Texans introduce Kubiak as coach

Updated: January 26, 2006, 5:47 PM ET
Associated Press

HOUSTON -- As a ball boy for the Houston Oilers more than 25 years ago, Gary Kubiak never thought he would eventually coach the team that replaced them.

But he long vowed that he would return to Houston. On Thursday he did, and was introduced as the second coach of the Houston Texans.

Gary Kubiak
AP Photo/David J. PhillipGary Kubiak promised to make Texans QB David Carr successful, but didn't clarify whom Houston would draft.

"I always told my mom and dad I would be home someday," he said. "I think they started not to believe me after a while. But I finally made it back."

Kubiak, who spent the last 11 years as Denver's offensive coordinator, inherits a team that had a league-worst 2-14 record last season, costing Dom Capers his job. Kubiak reportedly signed a five-year contract worth about $10 million.

"I won't let you down. I promise you that," he told team owner Bob McNair after being introduced as coach. "The No. 1 thing is to have expectations. My dream is to see this city win a championship, and I am confident that we can get that done."

The Texans formally interviewed six candidates, including four offensive coordinators, but Kubiak, who has never been a head coach at any level, emerged as the front-runner quickly.

"It became obvious during the interviews that there was one person that really fit our situation and that was Gary," McNair said.

Kubiak, who grew up in Houston and is a former Texas A&M quarterback, played for Texans consultant Dan Reeves and backed up John Elway from 1983-91.

He said he hasn't evaluated Southern California running back Reggie Bush or Texas quarterback Vince Young, but that he's excited about getting to work on deciding whom the Texans will pick with the No. 1 draft choice.

Though he didn't have much to say about possible draft decisions, he said plenty about Houston quarterback David Carr, the top pick in the 2002 draft.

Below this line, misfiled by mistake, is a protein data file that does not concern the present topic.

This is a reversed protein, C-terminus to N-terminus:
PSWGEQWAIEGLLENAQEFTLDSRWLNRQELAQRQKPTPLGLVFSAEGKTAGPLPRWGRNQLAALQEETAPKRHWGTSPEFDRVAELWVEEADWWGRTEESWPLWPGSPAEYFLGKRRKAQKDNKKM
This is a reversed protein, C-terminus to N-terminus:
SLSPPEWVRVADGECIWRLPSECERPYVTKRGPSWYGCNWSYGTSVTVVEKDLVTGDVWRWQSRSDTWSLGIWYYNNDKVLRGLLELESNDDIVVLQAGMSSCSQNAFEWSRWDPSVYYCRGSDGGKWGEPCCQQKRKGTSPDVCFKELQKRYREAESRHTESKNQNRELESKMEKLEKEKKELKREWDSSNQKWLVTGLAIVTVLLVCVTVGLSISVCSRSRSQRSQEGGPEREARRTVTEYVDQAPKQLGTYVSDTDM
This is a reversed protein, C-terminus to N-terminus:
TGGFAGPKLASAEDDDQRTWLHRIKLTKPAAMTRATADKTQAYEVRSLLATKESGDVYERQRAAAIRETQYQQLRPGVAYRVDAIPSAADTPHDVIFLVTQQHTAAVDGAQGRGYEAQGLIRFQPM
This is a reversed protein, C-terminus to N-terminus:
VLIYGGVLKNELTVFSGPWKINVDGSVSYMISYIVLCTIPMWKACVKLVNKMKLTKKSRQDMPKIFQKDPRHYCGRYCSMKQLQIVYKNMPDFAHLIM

"I'll find a way to make him successful because it's in him," Kubiak said. "I'm a David Carr fan. I like the skills he has. There is no reason that David shouldn't be a successful quarterback."

McNair agreed and said he thinks Carr can take the Texans to the Super Bowl, but that doesn't mean drafting Young is out of the question.

"We're going to look at any and all options," McNair said. "Whether it's keeping the pick or trading or whatever."

The Texans must decide by the Pro Bowl if they want to pick up the option on Carr's contract to keep him with the team.

Kubiak also must assemble a staff and meet the Texans players. He said he hasn't talked to any of the players so far.

Kubiak briefly coached at Texas A&M before joining Mike Shanahan on George Seifert's staff in San Francisco in 1994. With Shanahan as the offensive coordinator and Kubiak as the quarterbacks coach, the 49ers won the Super Bowl and Steve Young was named the MVP.

Shanahan became Broncos coach the following season and took Kubiak with him. Since then, the Broncos have had one of the league's top 10 offenses in 10 of 11 seasons and won two Super Bowls. The Broncos ranked fifth in total offense in 2005.

Kubiak was a candidate for the job the first time around and was interviewed in 2001 before the Texans picked Capers.

McNair said he felt Kubiak wasn't ready to be a head coach then, but this time he was exactly what the Texans wanted.

McNair, along with Reeves and general manager Charley Casserly, agreed that the team needed to make improving the passing game a priority and that the Texans wanted a coach with an "aggressive philosophy."

"Gary is the kind of person that can elevate the play of our players," McNair said.

Kubiak vividly remembers sitting in the old Astrodome, which now sits sadly in the shadow of the dazzling Reliant Stadium, and cheering for the Oilers.

But he said those memories will now be overshadowed by the thrill of becoming the Texans coach.

"That was exciting, but today is off the charts," he said with a smile. "It just really hit me that hey it's for real. This is very special."


Copyright 2006 by The Associated Press

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